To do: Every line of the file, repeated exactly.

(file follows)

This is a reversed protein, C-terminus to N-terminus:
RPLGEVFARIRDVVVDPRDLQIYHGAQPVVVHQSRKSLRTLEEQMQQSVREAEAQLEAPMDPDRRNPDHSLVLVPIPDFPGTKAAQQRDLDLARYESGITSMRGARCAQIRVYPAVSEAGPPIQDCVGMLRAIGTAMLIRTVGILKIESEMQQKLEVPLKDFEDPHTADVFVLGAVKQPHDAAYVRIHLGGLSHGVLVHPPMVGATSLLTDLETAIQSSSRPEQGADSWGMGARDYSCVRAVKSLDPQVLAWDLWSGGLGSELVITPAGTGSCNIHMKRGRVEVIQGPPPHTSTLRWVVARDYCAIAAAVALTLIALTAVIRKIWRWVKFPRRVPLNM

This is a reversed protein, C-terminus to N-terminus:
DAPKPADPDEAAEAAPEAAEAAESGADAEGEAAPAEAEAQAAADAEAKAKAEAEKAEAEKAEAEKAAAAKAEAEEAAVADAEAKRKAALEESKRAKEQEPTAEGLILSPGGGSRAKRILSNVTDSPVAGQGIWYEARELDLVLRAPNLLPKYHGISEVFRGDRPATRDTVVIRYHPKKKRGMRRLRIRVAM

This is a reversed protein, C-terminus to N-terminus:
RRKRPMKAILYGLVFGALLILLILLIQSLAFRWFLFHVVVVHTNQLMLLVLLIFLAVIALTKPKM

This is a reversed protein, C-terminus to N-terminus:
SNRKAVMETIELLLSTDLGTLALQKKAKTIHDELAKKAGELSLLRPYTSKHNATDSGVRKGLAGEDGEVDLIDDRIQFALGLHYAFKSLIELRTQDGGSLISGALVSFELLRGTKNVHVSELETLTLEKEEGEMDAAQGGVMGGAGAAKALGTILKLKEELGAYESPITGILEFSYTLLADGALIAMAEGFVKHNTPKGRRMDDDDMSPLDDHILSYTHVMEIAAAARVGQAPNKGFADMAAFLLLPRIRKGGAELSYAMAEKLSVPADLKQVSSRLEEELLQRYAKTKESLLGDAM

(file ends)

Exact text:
This is a reversed protein, C-terminus to N-terminus:
RPLGEVFARIRDVVVDPRDLQIYHGAQPVVVHQSRKSLRTLEEQMQQSVREAEAQLEAPMDPDRRNPDHSLVLVPIPDFPGTKAAQQRDLDLARYESGITSMRGARCAQIRVYPAVSEAGPPIQDCVGMLRAIGTAMLIRTVGILKIESEMQQKLEVPLKDFEDPHTADVFVLGAVKQPHDAAYVRIHLGGLSHGVLVHPPMVGATSLLTDLETAIQSSSRPEQGADSWGMGARDYSCVRAVKSLDPQVLAWDLWSGGLGSELVITPAGTGSCNIHMKRGRVEVIQGPPPHTSTLRWVVARDYCAIAAAVALTLIALTAVIRKIWRWVKFPRRVPLNM

This is a reversed protein, C-terminus to N-terminus:
DAPKPADPDEAAEAAPEAAEAAESGADAEGEAAPAEAEAQAAADAEAKAKAEAEKAEAEKAEAEKAAAAKAEAEEAAVADAEAKRKAALEESKRAKEQEPTAEGLILSPGGGSRAKRILSNVTDSPVAGQGIWYEARELDLVLRAPNLLPKYHGISEVFRGDRPATRDTVVIRYHPKKKRGMRRLRIRVAM

This is a reversed protein, C-terminus to N-terminus:
RRKRPMKAILYGLVFGALLILLILLIQSLAFRWFLFHVVVVHTNQLMLLVLLIFLAVIALTKPKM

This is a reversed protein, C-terminus to N-terminus:
SNRKAVMETIELLLSTDLGTLALQKKAKTIHDELAKKAGELSLLRPYTSKHNATDSGVRKGLAGEDGEVDLIDDRIQFALGLHYAFKSLIELRTQDGGSLISGALVSFELLRGTKNVHVSELETLTLEKEEGEMDAAQGGVMGGAGAAKALGTILKLKEELGAYESPITGILEFSYTLLADGALIAMAEGFVKHNTPKGRRMDDDDMSPLDDHILSYTHVMEIAAAARVGQAPNKGFADMAAFLLLPRIRKGGAELSYAMAEKLSVPADLKQVSSRLEEELLQRYAKTKESLLGDAM